A force restart is a radical way of turning off your computer that you can do if your Mac won’t shut down with all the other measures in place. As we know, the shutdown process occurs in stages for a reason—such gradual implementation protects the core system files from corruption and prevents major data loss. The likelihood of your Mac actually breaking down after a force restart is not alarming, but as a result it can fail to start up.
Choose one of the following methods to force restart:
- If you have a power button: hold Control + Command (⌘) + Power button until the Mac turns off
- If you don’t have a power button: Hold the Eject/Touch ID button + Control + Command (⌘) until the Mac turns off
- Attempt startup after about 30 seconds
Also read: Mac stuck on white screen of death? Fix Now!
The system management controller functions to operate low-level hardware components of your Mac, including the power button’s functioning. Naturally, resetting it can help if your Mac won’t shut down.
How to reset the SMC on a desktop Mac:
- Completely shut down the Mac and disconnect all peripherals
- Unplug the power cord and give it a minute
- Plug the cable back in and start up your Mac again
How to reset the SMC on a Mac with a non-removable battery:
- Shut down the Mac and unplug the charger
- Press and hold down Shift + Control + Option keys for 7 seconds. Then press the power button and hold all of the keys for 10 more seconds
- Release the keys and connect the Mac to the power
- Start up the Mac
How to reset the SMC on a Mac with a removable battery:
- Shut down the Mac and disconnect it from the power source
- Remove the battery
- Hold the power button for 10 seconds
- Put the battery back in and connect the Mac to a power source
- Restart the Mac
Now that you have resolved the issue of your misbehaving computer, you should start thinking about what measures to put in place to avoid future collapses. There are a few things you can try, mostly software-related.
If the issue is being caused by software, you can take some steps towards rectifying it. If an app was stopping your shut down procedure, try checking for software updates that may fix the issue. You may want to ditch the app in favor of an alternative if such an option exists. Try restarting your Mac without first running the problem software.
Restarting your Mac in safe mode may also help stop the problem from happening again in the future. When you start your Mac in safe mode, the startup disk is scanned for issues and macOS will try to fix any problems that are detected. Safe mode also deletes font, kernel, and system caches, along with a few other things.
To boot your Mac into safe mode:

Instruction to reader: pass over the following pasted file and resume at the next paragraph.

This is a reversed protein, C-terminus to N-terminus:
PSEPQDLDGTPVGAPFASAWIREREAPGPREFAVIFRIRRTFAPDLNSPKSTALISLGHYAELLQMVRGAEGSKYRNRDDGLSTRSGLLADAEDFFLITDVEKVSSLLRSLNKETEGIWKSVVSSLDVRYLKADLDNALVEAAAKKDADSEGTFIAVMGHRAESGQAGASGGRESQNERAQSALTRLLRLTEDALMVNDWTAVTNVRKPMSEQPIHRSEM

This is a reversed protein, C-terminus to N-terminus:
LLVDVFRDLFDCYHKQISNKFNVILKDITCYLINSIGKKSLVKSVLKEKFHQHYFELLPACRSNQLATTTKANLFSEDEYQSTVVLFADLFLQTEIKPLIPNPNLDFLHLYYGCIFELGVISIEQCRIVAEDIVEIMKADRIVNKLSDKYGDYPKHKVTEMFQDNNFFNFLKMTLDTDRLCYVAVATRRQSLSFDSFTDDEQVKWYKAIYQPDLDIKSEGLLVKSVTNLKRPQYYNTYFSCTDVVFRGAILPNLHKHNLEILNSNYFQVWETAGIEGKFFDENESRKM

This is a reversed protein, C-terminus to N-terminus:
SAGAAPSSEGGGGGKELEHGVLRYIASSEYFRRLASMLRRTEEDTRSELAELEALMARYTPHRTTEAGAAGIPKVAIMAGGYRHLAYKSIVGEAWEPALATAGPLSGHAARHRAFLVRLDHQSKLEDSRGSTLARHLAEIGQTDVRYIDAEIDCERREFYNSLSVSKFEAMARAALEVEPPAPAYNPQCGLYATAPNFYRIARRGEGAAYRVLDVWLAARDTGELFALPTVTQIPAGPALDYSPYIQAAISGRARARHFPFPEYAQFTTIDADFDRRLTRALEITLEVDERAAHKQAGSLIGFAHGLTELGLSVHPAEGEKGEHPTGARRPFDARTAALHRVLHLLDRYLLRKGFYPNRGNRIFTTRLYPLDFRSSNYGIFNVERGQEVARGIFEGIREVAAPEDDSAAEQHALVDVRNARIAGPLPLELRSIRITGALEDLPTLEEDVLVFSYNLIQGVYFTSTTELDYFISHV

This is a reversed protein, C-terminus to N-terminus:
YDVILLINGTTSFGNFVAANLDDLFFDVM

- Turn your Mac off (you may need to force shut down).
- Press the power button then immediately press and hold the Shift key (either one).
- Release the Shift key when you see the login window and log in as usual.
- When you restart your computer, it will boot back into regular mode.
Nonvolatile RAM (NVRAM) or Parameter RAM (PRAM) is used by your Mac to store settings like startup disk preference, display resolution, and time zone information. It’s unlikely that NVRAM/PRAM will affect how your Mac shuts down, but if you’re still having issues at this stage, it’s probably worth a shot.
The process for resetting this memory is the same across the board:
- Make sure your Mac is powered off.
- Press and release the power button (or Touch ID button on some MacBooks) then immediately press and hold Option + Command + P + R on your keyboard.
- After around 20 seconds you can release these keys, and your Mac should start up as usual.
After resetting NVRAM/PRAM, you may need to adjust settings like display resolution, startup disk, and time zone. Now try to restart or shut down your Mac normally to see if you still have issues.
When all else fails, you can always format your drive and reinstall macOS. You should first back up your Mac with Time Machine to save your files. Avoid using any third-party disk cloning software for backing up (we’re after a clean install after all).
You can then follow the instructions to delete macOS and reinstall the operating system from scratch. Remember that you’ll need to restore your Time Machine backup and reinstall any software you want once you’ve done so. This isn’t a quick process, so set aside an hour or two before you start.
A fresh install should clear up the issue for good. It can also solve other problems caused by leftover kernel extensions and partially uninstalled software. You may notice your Mac is faster and you’ll have plenty of free space too.